Asset values are now nearly 50 percent higher than the long-run average relative to income. Net worth and GDP historically moved in sync at the global level, with country-specific deviations followed by corrections, as in Japan in 1990. However, in the countries in our sample, net worth in 2020 was nearly 50 percent higher relative to income than the long-run average between 1970 and 1999. Asset price increases above inflation propelled by low interest rates drove this divergence, while saving and investment accounted for only 28 percent of net worth growth. In 2000–20, annual post-inflation valuation gains quadrupled compared with earlier decades and almost caught up with the returns from the operation of assets, which declined.
For every $1 in net new investment, the global economy created almost $2 in new debt. Financial assets and liabilities held outside the financial sector grew much faster than GDP, and at an average of 3.7 times cumulative net investment between 2000 and 2020. As asset prices rose, economywide loan-to-value (LTV) ratios, which compare debt to produced assets, remained constant at about 80 percent on average, but exceeded 100 percent in Canada, Japan, and the United Kingdom. While the cost of debt declined sharply relative to GDP, thanks to lower interest rates, high LTV ratios raise questions about financial exposure and how the financial sector allocates capital to investment.
How may the future unfold, and what can economic actors do? We see three potential scenarios: (1) a new paradigm in which the value of assets relative to income is higher, in part because of demographic changes and a higher propensity to save among high-income households; (2) a mean reversion in asset prices; and (3) a rebalancing of the balance sheet relative to income from faster GDP growth as investment and productivity growth accelerate along with inflation. Households, corporates, financial institutions, and policy makers could assess and stress test the impact of those scenarios on their own balance sheets, find markers for how the economy will evolve, and hedge downsides while benefiting from upsides. Growing out of any potential imbalance would require all economic actors to redirect capital into productive and growth-enhancing investments such as sustainability, affordable housing, digital infrastructure, and yetto-be-discovered 21st-century stores of value for savers.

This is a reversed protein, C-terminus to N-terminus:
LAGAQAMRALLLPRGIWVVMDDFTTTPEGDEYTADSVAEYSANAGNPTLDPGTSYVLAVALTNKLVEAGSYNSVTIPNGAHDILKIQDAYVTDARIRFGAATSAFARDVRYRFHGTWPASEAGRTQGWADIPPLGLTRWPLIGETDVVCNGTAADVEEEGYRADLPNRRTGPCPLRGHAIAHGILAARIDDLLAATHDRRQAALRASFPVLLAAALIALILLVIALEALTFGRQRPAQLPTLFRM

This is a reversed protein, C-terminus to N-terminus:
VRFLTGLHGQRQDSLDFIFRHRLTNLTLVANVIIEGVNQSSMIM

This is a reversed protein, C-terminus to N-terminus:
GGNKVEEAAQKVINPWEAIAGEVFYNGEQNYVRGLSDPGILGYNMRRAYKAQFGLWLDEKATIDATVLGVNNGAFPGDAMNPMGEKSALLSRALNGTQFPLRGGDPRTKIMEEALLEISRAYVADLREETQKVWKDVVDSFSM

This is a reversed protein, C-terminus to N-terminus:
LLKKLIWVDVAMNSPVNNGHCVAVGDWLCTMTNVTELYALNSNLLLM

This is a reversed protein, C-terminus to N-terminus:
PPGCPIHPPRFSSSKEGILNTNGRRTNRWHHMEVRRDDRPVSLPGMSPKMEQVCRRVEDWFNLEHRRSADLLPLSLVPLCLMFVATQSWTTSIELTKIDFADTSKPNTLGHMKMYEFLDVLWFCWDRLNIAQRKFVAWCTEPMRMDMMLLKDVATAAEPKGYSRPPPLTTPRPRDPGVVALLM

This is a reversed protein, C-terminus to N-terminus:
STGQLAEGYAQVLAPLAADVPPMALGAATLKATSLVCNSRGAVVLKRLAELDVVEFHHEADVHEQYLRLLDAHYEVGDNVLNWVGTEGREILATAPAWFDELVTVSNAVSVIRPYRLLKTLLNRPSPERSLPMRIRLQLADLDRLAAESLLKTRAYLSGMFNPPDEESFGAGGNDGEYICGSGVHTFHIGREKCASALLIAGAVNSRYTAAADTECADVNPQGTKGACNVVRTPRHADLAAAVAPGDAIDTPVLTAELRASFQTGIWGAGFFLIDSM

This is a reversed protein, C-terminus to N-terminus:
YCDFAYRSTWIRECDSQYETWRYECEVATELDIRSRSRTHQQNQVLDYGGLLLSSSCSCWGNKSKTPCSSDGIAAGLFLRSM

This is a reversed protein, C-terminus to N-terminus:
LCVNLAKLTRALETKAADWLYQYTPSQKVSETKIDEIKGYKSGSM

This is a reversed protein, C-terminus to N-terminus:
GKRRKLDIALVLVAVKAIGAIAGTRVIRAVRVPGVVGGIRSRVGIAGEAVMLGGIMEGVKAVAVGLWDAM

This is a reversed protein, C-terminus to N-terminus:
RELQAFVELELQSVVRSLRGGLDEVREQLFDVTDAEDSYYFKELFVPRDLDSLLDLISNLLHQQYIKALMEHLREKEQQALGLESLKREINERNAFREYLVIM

Data released last year by the ABS showed that the majority of Australia’s wealth growth has been driven by real estate:
In fact, when divided by Australia’s estimated resident population, Australia’s dwelling stock owned by households was worth nearly $350,000 per head of population in the September quarter, well above the $250,000 of financial assets owned by households:
My view is that having so much wealth locked up in housing is useless. We all need somewhere to live and higher home values serve little purpose to the vast majority of owner-occupiers, who typically must sell and buy into the same market.
Expensive housing also punishes those who have recently entered, or are yet to enter, the housing market. These people are required to either take-out mega-mortgages and have a life of debt slavery, or miss-out altogether.
Would Australians really be worse-off if the median capital city dwelling price was $375,000 instead of $750,000, mortgage debt was 70% of disposable incomes instead of 140%, and the banking sector was smaller and less profitable?
The answer is obviously no. Lower debt loads would make Australian households better-off, whereas the broader economy would benefit from the productivity-boosting effects of lower land prices, increased business lending (investment), and a more balanced economy.